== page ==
We all love chest-rattling bass, but most domestic playback systems simply can’t reproduce the lowest frequencies of sub-bass. Their speakers are just too small.
This means that it’s never been more important to understand the subtleties of sub-bass, so that your subs not only make the walls shake in a club but also translate as effectively as possible to the smaller drivers found in smartphones, tablets or Bluetooth speakers.
In this feature, we’ll look at how to use sub-bass, how it impacts your mix, and how we can use psychoacoustic trickery to make those subs cut through more confidently on smaller speakers.
What is sub-bass?
Put simply, sub-bass has the majority of its energy sitting below about 100Hz. Examples of this include the TR-808 bass drum hits used as bass stabs in genres such as trap or hip-hop, or sine wave bass that’s often used to add low-frequency weight to dubstep, drum ’n’ bass or bass house.
Many sounds are classified as bass in modern dance music, and a lot of them are concentrated in the low-mid/mid-range frequencies.
Sometimes, the lowest frequencies of the bass sounds can be naturally weak due to the synthesis methods used. Modulation, for example, can present a problem. A modulation that gives a bass sound character might translate to uneven levels in the sub-bass frequency range.
By removing the sub frequencies using a high-pass filter, it’s possible to layer a weighty sub underneath so that the lowest frequencies remain consistent. The result is a bassline that will hit hard on a big PA system, while keeping an interesting character in the mids and highs that the producer intended.
Know your limits
Ever wondered why tiny speakers can run from a small battery when big PA subs and amps often need an industrial three-phase power source? It’s down to the amount of electrical energy required to create low-frequency sound waves at high sound pressure levels.
Because it carries the most energy, sub-bass consumes a lot of the headroom in a mix, too. That means turning up the sub in the mix might make it sound more powerful on big speakers, but will do little except eating up the available headroom on smaller ones. This can also impact the loudness potential of your mixdown, as low frequencies are usually the first to distort when applying mastering processes such as bus compression, limiting or clipping,
Similarly, any material with excessive sub-bass levels can cause issues when cutting to vinyl. The loud bass will necessitate wider grooves, meaning the record’s playback time will be shorter.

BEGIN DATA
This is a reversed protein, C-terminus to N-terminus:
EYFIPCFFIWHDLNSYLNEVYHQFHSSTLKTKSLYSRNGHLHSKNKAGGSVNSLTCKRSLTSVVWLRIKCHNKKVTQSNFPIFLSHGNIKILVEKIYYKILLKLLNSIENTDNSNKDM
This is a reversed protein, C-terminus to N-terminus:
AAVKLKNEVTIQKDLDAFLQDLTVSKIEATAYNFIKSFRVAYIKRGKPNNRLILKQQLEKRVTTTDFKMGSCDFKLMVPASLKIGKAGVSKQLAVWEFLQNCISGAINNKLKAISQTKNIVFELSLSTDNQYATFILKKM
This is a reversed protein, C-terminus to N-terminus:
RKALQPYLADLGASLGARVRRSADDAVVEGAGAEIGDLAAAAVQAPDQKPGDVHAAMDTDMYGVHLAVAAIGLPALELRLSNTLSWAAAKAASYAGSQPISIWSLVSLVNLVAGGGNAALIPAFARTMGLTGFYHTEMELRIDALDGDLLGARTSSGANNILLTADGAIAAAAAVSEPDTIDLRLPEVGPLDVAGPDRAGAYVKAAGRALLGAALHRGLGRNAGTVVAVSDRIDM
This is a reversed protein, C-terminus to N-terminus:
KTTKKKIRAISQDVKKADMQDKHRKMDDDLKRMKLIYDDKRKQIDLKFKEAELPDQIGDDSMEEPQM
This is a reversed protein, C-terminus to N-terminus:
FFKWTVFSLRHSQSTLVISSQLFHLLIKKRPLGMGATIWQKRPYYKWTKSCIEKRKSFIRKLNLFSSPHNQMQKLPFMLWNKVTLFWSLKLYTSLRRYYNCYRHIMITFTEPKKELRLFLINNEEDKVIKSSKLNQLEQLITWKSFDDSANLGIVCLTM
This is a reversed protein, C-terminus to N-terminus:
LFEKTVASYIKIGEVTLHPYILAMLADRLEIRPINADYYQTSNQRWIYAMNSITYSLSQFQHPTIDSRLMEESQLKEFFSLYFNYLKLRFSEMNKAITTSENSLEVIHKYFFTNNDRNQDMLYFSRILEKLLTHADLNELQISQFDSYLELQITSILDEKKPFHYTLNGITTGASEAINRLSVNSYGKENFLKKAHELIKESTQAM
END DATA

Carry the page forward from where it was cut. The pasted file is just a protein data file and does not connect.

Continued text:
Increase the perception of bass
The trick is to increase the perceived sub level without actually increasing it. The best way to do this is to add a layer of harmonics to the sub-bass. The higher frequencies are audible on small speakers and trick the brain into thinking it can hear the sub, even when it can’t.
A simple example of this is a bass guitar. Not only can the low notes be felt on bigger speakers, but the tone generated by plucking the string makes the bass audible on smaller speakers. It’s the same reason the 808 bass drum is popular as a bass tone – it not only contains sub-shaking low frequencies but also has the attack and timbre of a kick drum, making it stand out on small speakers.
Here are some techniques for making your subs seem louder without turning them up.
1. Get your key right
As a pure sine wave sub doesn’t carry any harmonics, it’s sometimes tricky to hear if all the notes are in tune with your mid-bass layers. Out-of-tune sub notes can cause phase issues that cloud the mix, and they just feel wrong on a big rig.
An easy way to check is to create a basic sawtooth wave patch in any synth, then trigger the synth using your sub-bass MIDI notes. You’ll soon notice if any of your notes are out of key and be able to correct them swiftly.
The most common way producers add harmonics to sub-bass is to use effects such as saturation or distortion. These effects can create harmonics from a pure sine wave, and exaggerate harmonics in sounds that have them already.
Try these two approaches. First, you can use the effect to add distortion, which will exaggerate the harmonics and add a driven tone to the bass. Alternatively, apply a 300Hz low pass filter to the sub after the distortion. The result will be more prominent second and third harmonics, but without the upper harmonics adding excessive high-frequency content to the mix.
3. Layered noise
One of the more interesting ways to add presence to sub-bass is to layer some noise with it. One method is to use mechanical noise such as tape hiss played alongside the sub-bass using a sampler. A more inventive way of adding noisy harmonics is to record some vibrations created by your bass.
There are loads of creative ways to do this. Try placing some paper in your monitor speakers’ ports, then recording the vibrations created using a microphone as the bass plays. You can also get a paper cup filled with uncooked rice, place it on top of your speaker then record the noise created by the rice. Or, if you’ve got a blown speaker driver handy, try playing your bass tones through that and recording the flappy, distorted playback.
Once you’ve prepared your noise layers, cut off the low frequencies with EQ to avoid clashing, then line them up carefully with the existing audio to create your textured sub tones.
There you have it. Three ways to make sure your subs cut through on small speakers.
Find more tutorials.